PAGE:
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Everyone Says They Want the Best for North Forest Students, As Long As They Stand to Benefit.

Fifth-grader Bianca Cardenas sniffed the air, searching for the musty smell she'd always associated with school, as she walked into Thurgood Marshall Elementary. She inhaled the stinging aroma, a mix of fresh paint and cleaning supplies, while her seven-year-old sister Ceanna gaped at the gleaming mural of storybook characters splashed on the wall across from the main office. The campus, built by North Forest Independent School District in 2000, had been completely renovated since Houston Independent School District took it over 56 days earlier in a merger ordered by the Texas Education Agency.

Standing against the wall of the gymnasium, Bianca and her mother and sister watched as HISD Superintendent Terry Grier strode past them, immediately surrounded by cameras and reporters there to capture the moment. North Forest was declared legally dead on July 1, but the district's true end came on the morning of August 26 when Grier walked into the school, owning the place, a campus shined up to be the crown jewel of the North Forest acquisition.

North Forest was a long-troubled district with a litany of problems and classes filled by mostly poor, minority students. Officially, HISD never wanted North Forest but was just there to do the right thing, though opponents of the merger argue that HISD, a district with its own troubles, had everything to gain from taking over the school district.

When TEA first announced North Forest would be closed in 2011, the remarks by members of the HISD school board were polite and innocuous. After the state education agency made the final call that North Forest would be annexed by HISD in 2013, HISD trustees discussed how they might go about taking control of the small district. It seemed as if all nine of them were choosing their words carefully, making it clear they were only following state orders.

HISD officials couldn't openly go after North Forest or reject it, said Gayle Fallon, president of the Houston Federation of Teachers, but Grier and company were ready once they got it. "There was no correct public statement. If you don't want them, you're a racist, and if you do, you're greedy. It was the administration and the school board, though. They saw an advantage for HISD, and that advantage was economic," Fallon said.

In the final days of North Forest's existence, Michael Feinberg, creator of the Knowledge Is Power Program, also known as KIPP, proposed setting up a board composed of charter schools to run the district. There was also talk of inviting a university to help run North Forest, or perhaps splitting the school district among neighboring districts, including HISD, Humble and Aldine.

Under Feinberg's plan, the new board would take possession of North Forest and work with different charter schools to try out various educational ideas, but he never got much traction with TEA, he said. "It seemed the state had a priority in getting rid of a dysfunctional school system at all costs," Feinberg said. "The state was in Nightmare on Elm Street X, and they didn't want to see Freddy Krueger come back to life again."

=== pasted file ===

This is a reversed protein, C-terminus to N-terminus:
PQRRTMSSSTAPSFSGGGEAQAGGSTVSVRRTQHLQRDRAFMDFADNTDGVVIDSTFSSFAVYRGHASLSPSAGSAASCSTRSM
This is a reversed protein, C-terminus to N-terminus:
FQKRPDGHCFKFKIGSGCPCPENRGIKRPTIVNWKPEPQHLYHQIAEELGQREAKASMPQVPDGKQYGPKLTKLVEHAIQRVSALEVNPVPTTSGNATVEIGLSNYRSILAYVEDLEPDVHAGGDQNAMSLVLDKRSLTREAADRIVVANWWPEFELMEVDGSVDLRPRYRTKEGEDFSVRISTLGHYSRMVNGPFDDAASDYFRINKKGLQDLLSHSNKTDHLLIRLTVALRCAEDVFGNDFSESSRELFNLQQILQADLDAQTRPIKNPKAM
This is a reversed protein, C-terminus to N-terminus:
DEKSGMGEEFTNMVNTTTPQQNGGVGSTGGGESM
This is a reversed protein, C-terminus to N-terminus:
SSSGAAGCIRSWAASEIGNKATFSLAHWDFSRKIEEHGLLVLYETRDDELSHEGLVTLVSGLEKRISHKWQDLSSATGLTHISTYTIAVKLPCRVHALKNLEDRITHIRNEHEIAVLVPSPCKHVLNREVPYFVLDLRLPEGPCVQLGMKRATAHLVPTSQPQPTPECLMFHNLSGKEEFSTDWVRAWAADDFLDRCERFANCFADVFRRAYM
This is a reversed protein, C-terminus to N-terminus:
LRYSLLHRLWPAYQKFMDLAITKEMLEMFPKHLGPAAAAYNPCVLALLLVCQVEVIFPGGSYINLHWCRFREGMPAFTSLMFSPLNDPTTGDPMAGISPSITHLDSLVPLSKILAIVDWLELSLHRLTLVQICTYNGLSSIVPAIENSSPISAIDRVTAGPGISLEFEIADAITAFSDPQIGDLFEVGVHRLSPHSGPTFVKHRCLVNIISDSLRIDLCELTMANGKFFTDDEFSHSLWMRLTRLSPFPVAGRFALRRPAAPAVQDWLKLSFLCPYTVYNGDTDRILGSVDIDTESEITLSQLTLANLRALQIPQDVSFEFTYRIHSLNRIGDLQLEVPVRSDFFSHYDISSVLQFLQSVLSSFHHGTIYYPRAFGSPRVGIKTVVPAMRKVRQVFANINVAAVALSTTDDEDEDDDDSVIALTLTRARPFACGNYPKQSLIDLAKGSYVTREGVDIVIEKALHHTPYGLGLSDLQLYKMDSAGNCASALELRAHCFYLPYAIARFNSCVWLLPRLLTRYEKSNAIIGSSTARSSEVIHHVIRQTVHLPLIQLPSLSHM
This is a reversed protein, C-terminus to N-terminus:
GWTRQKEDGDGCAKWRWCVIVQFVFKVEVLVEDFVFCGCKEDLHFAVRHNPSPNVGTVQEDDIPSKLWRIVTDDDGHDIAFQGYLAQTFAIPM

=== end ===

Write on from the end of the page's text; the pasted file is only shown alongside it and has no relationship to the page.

TEA officials seemed to have made up their minds long before they closed the district, Feinberg said. The TEA solution was one that state officials had been locked onto since 2011 — slipping North Forest's 7,000 academically underperforming African-American and Hispanic students into the ocean of more than 200,000 students spread out over 283 campuses in HISD.

After years of struggling, North Forest was swallowed up by HISD, the largest district in the state and the seventh-largest in the nation. The formal mission is to ensure that North Forest students get a better education, presumably one that will be reflected in higher test scores, but HISD administrators will have the option of applying for exemptions for the next couple of years, TEA spokeswoman DeEtta Culbertson said. Low scores from North Forest won't affect HISD's academic rating with the state. Whether it succeeds or fails in turning around North Forest schools, this is a win-win for HISD. The school district is so large that 7,000 students being dropped in barely creates a ripple in overall results, Culbertson said.

TEA Commissioner Michael Williams said the merger was the best thing for the students of North Forest. This despite the fact that HISD has had its share of challenges — critics would call them scandals — in the past few years. The accusations of cheating on standardized tests, falsification of attendance rates, a contractor system allegedly riddled with corruption — including the allegation that school board member Larry Marshall, who has been embroiled in a civil lawsuit since 2010 for an alleged bribery and kickback scheme, set his friends up with contracts and accepted bribes — the uncompleted 2007 bond program that was found to be behind schedule and over budget in 2010, all contributed to a long list that doesn't get brought up in TEA documents discussing why HISD was the perfect solution to the agency's North Forest problem.

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Dianna Wray is a nationally award-winning journalist. Born and raised in Houston, she writes about everything from NASA to oil to horse races.
Contact: Dianna Wray